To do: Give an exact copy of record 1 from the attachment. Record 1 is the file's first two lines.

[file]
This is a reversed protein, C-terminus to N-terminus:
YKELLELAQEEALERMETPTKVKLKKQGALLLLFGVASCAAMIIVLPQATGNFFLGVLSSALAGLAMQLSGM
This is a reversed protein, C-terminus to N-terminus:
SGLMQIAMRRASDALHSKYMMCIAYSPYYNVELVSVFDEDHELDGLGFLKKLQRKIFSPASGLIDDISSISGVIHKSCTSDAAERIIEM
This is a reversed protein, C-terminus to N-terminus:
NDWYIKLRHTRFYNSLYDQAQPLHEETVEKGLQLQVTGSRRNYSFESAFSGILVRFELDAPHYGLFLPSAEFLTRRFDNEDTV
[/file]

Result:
This is a reversed protein, C-terminus to N-terminus:
YKELLELAQEEALERMETPTKVKLKKQGALLLLFGVASCAAMIIVLPQATGNFFLGVLSSALAGLAMQLSGM